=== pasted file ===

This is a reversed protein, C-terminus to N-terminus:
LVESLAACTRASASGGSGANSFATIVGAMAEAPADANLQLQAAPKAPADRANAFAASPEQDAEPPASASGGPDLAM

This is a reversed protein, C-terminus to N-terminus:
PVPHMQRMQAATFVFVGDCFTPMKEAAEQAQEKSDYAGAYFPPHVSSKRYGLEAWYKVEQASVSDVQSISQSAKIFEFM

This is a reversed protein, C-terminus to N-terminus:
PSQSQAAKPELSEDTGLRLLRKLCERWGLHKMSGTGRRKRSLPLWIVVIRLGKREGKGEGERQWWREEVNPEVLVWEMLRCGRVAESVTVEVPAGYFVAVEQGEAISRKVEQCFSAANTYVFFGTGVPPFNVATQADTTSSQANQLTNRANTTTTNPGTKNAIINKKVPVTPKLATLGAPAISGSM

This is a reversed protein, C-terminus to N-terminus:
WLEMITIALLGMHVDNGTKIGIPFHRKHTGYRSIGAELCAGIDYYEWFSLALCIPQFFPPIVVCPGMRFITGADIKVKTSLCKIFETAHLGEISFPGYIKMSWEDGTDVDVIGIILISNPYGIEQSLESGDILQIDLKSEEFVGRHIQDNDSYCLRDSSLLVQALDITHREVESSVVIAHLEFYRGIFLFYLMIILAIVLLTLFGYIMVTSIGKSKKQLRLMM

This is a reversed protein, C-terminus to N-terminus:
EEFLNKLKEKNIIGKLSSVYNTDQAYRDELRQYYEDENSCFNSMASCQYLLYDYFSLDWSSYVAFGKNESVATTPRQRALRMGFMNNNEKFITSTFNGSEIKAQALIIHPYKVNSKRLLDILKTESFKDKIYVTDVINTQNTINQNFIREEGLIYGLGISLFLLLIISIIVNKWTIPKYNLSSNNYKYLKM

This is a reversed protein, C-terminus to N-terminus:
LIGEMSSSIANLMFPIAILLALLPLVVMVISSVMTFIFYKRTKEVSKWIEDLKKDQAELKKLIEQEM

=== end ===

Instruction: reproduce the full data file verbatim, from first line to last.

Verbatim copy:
This is a reversed protein, C-terminus to N-terminus:
LVESLAACTRASASGGSGANSFATIVGAMAEAPADANLQLQAAPKAPADRANAFAASPEQDAEPPASASGGPDLAM

This is a reversed protein, C-terminus to N-terminus:
PVPHMQRMQAATFVFVGDCFTPMKEAAEQAQEKSDYAGAYFPPHVSSKRYGLEAWYKVEQASVSDVQSISQSAKIFEFM

This is a reversed protein, C-terminus to N-terminus:
PSQSQAAKPELSEDTGLRLLRKLCERWGLHKMSGTGRRKRSLPLWIVVIRLGKREGKGEGERQWWREEVNPEVLVWEMLRCGRVAESVTVEVPAGYFVAVEQGEAISRKVEQCFSAANTYVFFGTGVPPFNVATQADTTSSQANQLTNRANTTTTNPGTKNAIINKKVPVTPKLATLGAPAISGSM

This is a reversed protein, C-terminus to N-terminus:
WLEMITIALLGMHVDNGTKIGIPFHRKHTGYRSIGAELCAGIDYYEWFSLALCIPQFFPPIVVCPGMRFITGADIKVKTSLCKIFETAHLGEISFPGYIKMSWEDGTDVDVIGIILISNPYGIEQSLESGDILQIDLKSEEFVGRHIQDNDSYCLRDSSLLVQALDITHREVESSVVIAHLEFYRGIFLFYLMIILAIVLLTLFGYIMVTSIGKSKKQLRLMM

This is a reversed protein, C-terminus to N-terminus:
EEFLNKLKEKNIIGKLSSVYNTDQAYRDELRQYYEDENSCFNSMASCQYLLYDYFSLDWSSYVAFGKNESVATTPRQRALRMGFMNNNEKFITSTFNGSEIKAQALIIHPYKVNSKRLLDILKTESFKDKIYVTDVINTQNTINQNFIREEGLIYGLGISLFLLLIISIIVNKWTIPKYNLSSNNYKYLKM

This is a reversed protein, C-terminus to N-terminus:
LIGEMSSSIANLMFPIAILLALLPLVVMVISSVMTFIFYKRTKEVSKWIEDLKKDQAELKKLIEQEM